Here’s a little synth I built a while ago using the Arduino Mozzi synth framework. It’s unfinished but capable of producing some bleeps and bloops. It’s main features are it’s body is cut from a single piece of wood and it uses capacitive touch inlays to trigger the sounds.
The notes are notionally tuned to the pentatonic scale, but the chaotic nature of the firmware as it currently stands make that a little moot.
The body of the synth is made from a solid piece of wood, this presented the main challenge with it’s construction as my CNC machine couldn’t cut to the required depth. To get round this I 3D printed a number of templates to cut out the wood using a standard hand-held router.
The leftmost jig was used to cut the outline of the synth. It also has removable plastic squares where the inlay pockets are cut from. Making them removable allows the cutting of alternating pockets without the router distorting the shape of the jig.
The next jig along is used for holding the synth to the bed of the CNC machine so the finer details, such as speaker grill and control knob holes, can be cut from the body.
In the center is a failed attempt at cutting the inlay pockets. At some point the router or jig slipped and distorted the line of holes.
The 2nd from right is the jig used to cut the recess in the rear of the synth. Once the main outline has been cut the synth can fit into the jig and a lip guides the pocketing of the inside of the synth.
Finally the rightmost is an initial experiment to test the suitability of the jigs and see if the inlay technique would work successfully.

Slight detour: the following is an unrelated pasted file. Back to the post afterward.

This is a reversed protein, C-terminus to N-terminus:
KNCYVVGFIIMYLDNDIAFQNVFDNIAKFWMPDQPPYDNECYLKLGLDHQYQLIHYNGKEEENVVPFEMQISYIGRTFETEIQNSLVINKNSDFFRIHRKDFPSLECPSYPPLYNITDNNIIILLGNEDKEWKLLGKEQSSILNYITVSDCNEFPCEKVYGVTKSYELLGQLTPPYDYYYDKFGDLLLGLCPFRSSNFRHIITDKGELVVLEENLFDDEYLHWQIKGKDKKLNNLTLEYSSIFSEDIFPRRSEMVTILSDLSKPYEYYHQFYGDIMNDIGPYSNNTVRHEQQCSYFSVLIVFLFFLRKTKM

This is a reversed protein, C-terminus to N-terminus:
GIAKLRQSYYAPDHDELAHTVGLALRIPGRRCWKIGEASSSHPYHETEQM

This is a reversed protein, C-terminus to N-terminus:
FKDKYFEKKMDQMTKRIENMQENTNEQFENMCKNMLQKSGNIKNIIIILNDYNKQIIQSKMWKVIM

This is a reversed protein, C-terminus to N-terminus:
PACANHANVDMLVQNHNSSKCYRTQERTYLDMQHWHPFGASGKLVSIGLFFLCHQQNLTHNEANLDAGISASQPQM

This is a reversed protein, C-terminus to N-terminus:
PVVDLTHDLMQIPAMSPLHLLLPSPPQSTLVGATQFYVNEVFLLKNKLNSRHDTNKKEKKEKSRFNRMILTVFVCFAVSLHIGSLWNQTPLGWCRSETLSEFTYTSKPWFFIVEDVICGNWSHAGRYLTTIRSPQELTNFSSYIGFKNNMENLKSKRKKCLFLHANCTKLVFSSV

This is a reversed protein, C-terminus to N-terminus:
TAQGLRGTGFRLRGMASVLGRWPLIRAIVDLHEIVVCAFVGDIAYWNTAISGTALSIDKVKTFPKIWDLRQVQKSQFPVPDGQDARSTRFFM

Unfortunately I didn’t capture any photos of the inlay process, but it involved grinding up some aluminum foil an old blender until it was a relatively fine powder. A hole was drilled through the bottom of the inlay pocket to the inside of the synth and a wire glued in place. Then finally the inlay pocket was filled with aluminum powder then super glue was used to fix it into place and the top was sanded flat.
The above photo shows roughly how the jig which held the synth to the bed of the CNC machine worked. Note that the screw holes in the wooden blank to hold the top jig in place are positioned such that cutting the fine details will obliterate them.
The electronics are fairly simple. An Arduino Nano clone is the heart of the operation. An AT42QT1070 breakout board is used for the capacitive touch sensing, and a small 0.5W LM386 amp board is used to make the noise. A 3D printed ledge around the inside of the case has nuts heat-set into it to allow a back cover to be screwed into place.